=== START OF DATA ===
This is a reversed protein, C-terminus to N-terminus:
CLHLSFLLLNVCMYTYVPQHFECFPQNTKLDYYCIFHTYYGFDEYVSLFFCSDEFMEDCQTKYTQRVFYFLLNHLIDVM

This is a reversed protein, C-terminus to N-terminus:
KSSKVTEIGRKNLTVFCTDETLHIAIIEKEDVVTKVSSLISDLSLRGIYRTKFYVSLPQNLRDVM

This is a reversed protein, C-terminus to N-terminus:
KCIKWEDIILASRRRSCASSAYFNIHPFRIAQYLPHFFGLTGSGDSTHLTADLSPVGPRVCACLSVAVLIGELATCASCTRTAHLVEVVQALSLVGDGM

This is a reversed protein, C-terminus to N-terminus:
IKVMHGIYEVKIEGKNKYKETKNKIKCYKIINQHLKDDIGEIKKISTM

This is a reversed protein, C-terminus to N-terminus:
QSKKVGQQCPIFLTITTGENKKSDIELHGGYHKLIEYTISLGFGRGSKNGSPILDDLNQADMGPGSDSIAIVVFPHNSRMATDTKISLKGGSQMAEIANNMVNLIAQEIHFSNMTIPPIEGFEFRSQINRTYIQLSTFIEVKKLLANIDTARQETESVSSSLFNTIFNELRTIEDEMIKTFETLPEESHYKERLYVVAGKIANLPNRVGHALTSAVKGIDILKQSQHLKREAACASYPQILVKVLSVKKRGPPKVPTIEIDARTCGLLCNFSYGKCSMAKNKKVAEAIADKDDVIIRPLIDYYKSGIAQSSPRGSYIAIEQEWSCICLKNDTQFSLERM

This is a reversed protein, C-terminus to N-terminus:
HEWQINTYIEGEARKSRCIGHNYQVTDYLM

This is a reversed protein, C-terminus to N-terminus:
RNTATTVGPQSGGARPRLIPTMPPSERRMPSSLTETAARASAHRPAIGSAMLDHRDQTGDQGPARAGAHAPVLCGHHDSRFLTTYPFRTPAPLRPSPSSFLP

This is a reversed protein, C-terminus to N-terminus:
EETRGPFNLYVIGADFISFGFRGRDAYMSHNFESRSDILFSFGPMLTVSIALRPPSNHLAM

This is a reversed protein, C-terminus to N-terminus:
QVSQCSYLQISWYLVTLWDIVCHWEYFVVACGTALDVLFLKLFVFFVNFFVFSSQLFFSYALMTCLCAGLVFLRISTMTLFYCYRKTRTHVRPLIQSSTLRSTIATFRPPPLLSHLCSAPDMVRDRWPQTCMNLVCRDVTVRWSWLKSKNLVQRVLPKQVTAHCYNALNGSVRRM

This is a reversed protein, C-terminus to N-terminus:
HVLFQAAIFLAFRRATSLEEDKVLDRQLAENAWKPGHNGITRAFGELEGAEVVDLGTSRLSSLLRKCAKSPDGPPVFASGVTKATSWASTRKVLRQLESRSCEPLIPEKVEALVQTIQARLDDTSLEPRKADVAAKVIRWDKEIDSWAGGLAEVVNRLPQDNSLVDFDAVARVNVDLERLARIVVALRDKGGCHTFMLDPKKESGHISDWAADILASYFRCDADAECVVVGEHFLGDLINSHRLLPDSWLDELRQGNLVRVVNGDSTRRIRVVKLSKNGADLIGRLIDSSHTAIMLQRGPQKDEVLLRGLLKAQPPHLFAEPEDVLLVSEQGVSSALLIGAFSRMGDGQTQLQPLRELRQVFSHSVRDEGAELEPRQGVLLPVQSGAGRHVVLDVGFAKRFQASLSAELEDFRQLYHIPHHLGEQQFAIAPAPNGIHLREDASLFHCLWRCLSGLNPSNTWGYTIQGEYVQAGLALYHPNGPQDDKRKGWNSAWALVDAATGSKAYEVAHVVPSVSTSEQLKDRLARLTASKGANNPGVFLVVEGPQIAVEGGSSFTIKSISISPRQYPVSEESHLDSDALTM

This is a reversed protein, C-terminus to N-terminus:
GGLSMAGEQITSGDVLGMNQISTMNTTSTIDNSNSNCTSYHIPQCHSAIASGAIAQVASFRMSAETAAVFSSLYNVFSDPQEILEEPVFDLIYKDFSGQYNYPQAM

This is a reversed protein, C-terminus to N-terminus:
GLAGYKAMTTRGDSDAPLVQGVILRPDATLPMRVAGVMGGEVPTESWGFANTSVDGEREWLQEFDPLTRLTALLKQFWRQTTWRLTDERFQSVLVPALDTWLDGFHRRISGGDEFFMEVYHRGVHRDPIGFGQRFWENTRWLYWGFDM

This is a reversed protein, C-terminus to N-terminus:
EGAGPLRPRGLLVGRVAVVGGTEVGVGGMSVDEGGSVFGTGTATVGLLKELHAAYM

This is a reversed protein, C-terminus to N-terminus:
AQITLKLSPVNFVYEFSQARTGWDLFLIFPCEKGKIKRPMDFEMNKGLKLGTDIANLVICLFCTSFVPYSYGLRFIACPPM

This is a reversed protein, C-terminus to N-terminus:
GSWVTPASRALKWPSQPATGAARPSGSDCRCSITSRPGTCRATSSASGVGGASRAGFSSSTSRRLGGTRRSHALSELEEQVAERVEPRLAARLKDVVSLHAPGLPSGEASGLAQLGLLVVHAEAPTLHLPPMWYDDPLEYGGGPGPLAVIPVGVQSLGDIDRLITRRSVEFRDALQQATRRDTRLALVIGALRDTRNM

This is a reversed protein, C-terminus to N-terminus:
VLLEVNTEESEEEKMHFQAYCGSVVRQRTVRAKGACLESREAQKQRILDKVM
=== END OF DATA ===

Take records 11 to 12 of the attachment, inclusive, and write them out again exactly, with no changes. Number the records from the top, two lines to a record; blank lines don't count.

This is a reversed protein, C-terminus to N-terminus:
GGLSMAGEQITSGDVLGMNQISTMNTTSTIDNSNSNCTSYHIPQCHSAIASGAIAQVASFRMSAETAAVFSSLYNVFSDPQEILEEPVFDLIYKDFSGQYNYPQAM

This is a reversed protein, C-terminus to N-terminus:
GLAGYKAMTTRGDSDAPLVQGVILRPDATLPMRVAGVMGGEVPTESWGFANTSVDGEREWLQEFDPLTRLTALLKQFWRQTTWRLTDERFQSVLVPALDTWLDGFHRRISGGDEFFMEVYHRGVHRDPIGFGQRFWENTRWLYWGFDM